There are many reasons why I like classics better, and simply being an old book isn’t one of them. Sure, many of the classics I love come from times past rather than times now–but that isn’t what defines a classic. I believe it is rather a work written for all time, something that will continue to offer insights long after the era it is written in has passed. For time’s sake (I graduate tomorrow, hee I’m busy!) I’ll just list my top two reasons I love classics and list a few of my favorites.
- The level of plot. A classic goes beyond the standard A to B, this causes that chain of reactions. They are above plotless fan service and mindless romance. The plot of a classic takes unintended consequences into account, considers the problem from every angle and gives every character an opinion about it. There are no 2D characters in a classic, they all have goals and weaknesses, dreams and priorities. This depth is reflected in how every one of them reacts to a situation–or how they fail to react. A classic plot is intricate, regardless of the nature of the story. Even the most mundane tasks have layers–and a classic will delve into the heart of any situation to find the push and pull that drives our world. They take that beating connection and weave it into every aspect of their plot, of their tone and of their book. There are no extraneous moments, even when the scenes seem slow.
- The message. A classic is a book with something to say. As I mentioned in the introduction, one definition of a classic is an enduring work, a book that continues to add value to the discussion of a theme years after it has been written. Many people have come to believe that a book with a message must have an agenda of some sort–or dismiss the work as a didactic. A classic, however, proves that theory wrong. Classics–as a general rule–do not stop the story to preach to their audience. Rather, they show their readers the truth of what they are saying through the actions of their cast. When a moral message is given it is done skillfully, with respect for the reader’s intelligence and the character’s. Humor is an added bonus, but the message has to be there. No classic doesn’t have something important to tell the world.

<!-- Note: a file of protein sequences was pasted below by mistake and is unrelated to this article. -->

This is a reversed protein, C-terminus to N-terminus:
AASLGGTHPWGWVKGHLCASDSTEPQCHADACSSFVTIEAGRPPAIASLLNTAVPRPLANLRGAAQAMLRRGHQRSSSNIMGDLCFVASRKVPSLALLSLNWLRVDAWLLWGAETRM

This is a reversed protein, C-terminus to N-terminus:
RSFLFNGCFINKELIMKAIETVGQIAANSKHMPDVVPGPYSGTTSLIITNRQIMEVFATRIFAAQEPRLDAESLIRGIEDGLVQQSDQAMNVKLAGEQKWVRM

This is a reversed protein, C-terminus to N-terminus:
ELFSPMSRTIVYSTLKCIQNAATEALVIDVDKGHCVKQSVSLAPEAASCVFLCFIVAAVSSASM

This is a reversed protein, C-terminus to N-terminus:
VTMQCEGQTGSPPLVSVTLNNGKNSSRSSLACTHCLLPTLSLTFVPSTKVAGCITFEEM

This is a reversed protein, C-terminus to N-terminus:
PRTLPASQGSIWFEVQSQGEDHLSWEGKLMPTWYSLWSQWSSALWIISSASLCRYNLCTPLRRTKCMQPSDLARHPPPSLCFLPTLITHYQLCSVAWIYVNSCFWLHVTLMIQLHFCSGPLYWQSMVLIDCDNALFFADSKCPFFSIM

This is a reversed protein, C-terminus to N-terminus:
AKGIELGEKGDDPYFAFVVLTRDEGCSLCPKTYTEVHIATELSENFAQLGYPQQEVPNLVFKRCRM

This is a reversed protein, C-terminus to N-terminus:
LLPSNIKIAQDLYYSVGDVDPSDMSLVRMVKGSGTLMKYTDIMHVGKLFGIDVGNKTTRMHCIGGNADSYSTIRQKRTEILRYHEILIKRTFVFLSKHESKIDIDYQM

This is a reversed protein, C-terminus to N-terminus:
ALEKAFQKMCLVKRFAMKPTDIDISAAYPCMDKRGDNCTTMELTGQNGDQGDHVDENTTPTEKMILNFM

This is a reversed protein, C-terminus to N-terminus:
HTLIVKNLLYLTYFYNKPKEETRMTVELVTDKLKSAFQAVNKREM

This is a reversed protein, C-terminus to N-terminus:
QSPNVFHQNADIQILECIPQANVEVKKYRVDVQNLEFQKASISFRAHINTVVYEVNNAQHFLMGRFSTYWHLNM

My favorite classics:
Pride and Prejudice, Jane Austen
Maus, Art Spiegelman
All Quiet on the Western Front
Life of Pi, Yann Martel
Little Dorrit, Charles Dickens
Bleak House, Charles Dickens
Merchant of Venice, Shakespeare
Huck Finn, Mark Twain
The Book Thief, Markus Zusak
The Little Princess, Francis Hodgsen Burnett
The Screwtape Letters, C.S. Lewis
What didn’t make the cut:
Lord of the Rings
The Scarlet Pimpernel
The Little Prince
Thanks for reading,